Franz Kafka’s former Prague home to become museum & literary café

Reconstruction on the Prague residence where famed writer Franz Kafka was born should be completed by the end of 2019

Jason Pirodsky

Written by Jason Pirodsky Published on 18.02.2019 09:10:28 (updated on 18.02.2019) Reading time: 1 minute

Reconstruction of the Prague house where famed writer Franz Kafka was born should be completed by the end of 2019, according to Prague City Hall.

While Kafka’s childhood home was torn down when Prague’s Jewish ghetto was razed in 1897, the building that replaced it has been undergoing some much-needed renovations since August of 2017.

Those renovations, which amount to an estimated 165 million crowns, are expected to be finished by the end of the year. While upper floors will contain apartments, a museum dedicated to Kafka and a literary café will occupy the lower floors of the building, along with another non-residential space rented out by the city.

“In the other two non-residential premises on the first floor there will be a literary café with facilities, with exhibition spaces in the first underground floor and housing units from the second to sixth floors,” Vit Hofman, spokesperson for Prague City Hall, told ČTK.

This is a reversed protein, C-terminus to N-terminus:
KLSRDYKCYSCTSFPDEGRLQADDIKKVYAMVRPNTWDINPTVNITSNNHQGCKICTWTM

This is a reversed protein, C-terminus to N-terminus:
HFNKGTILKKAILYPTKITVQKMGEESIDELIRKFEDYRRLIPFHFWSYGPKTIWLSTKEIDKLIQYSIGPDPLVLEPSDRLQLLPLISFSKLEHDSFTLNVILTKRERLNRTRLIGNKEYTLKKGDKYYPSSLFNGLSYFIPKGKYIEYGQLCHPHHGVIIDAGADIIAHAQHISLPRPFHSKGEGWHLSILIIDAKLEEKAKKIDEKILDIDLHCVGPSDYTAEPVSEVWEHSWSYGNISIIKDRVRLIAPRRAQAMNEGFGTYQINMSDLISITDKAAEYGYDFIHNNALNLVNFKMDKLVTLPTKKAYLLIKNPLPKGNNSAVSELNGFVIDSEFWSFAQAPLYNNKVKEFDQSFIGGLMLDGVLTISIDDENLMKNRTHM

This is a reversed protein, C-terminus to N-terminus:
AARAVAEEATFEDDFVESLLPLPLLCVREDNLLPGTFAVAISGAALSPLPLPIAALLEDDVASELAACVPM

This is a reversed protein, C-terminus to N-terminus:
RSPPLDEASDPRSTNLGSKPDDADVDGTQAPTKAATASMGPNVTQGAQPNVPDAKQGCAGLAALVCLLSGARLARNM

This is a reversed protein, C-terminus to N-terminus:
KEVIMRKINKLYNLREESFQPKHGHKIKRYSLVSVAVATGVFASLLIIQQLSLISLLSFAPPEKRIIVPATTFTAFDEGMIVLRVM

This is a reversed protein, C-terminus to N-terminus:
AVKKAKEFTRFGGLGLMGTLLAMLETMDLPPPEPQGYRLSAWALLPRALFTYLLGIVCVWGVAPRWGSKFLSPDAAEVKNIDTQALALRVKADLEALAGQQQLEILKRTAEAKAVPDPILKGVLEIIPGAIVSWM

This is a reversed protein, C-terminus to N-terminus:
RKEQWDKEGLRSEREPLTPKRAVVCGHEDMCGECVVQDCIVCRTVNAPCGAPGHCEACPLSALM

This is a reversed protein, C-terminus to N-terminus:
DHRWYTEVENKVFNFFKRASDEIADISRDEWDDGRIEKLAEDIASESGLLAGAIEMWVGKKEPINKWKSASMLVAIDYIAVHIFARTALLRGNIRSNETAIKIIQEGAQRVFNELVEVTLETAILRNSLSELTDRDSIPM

One of Prague’s most famous historical residents, the street where his childhood home is located, just off Prague’s Old Town Square, was renamed Náměstí Franze Kafky (Franz Kafka Square) in 2000.

The address of the home, now known as Kafkův dům (Kafka House), sits at Náměstí Franze Kafky 1.


Two of Prague’s most famous street art installations are dedicated to the writer: Jaroslav Róna’s Statue of Franz Kafka on Dušní and David Černý’s giant rotating Head of Franz Kafka on Charvátova.

The Franz Kafka Museum at Cihelná in Prague’s Malá Strana also pays homage to the surrealist writer.

The city of Prague is planning to reconstruct a number of other historic landmarks in 2019.

Among those is the Old Town Marketplace, a once-thriving indoor market in the center of Prague near Wenceslas Square which should begin reconstruction this year.

The expansive Clam-Gallas Palace, which is now more than 300 years old, is also currently undergoing a 344-million crown renovations, with work expected to finish in 2021.

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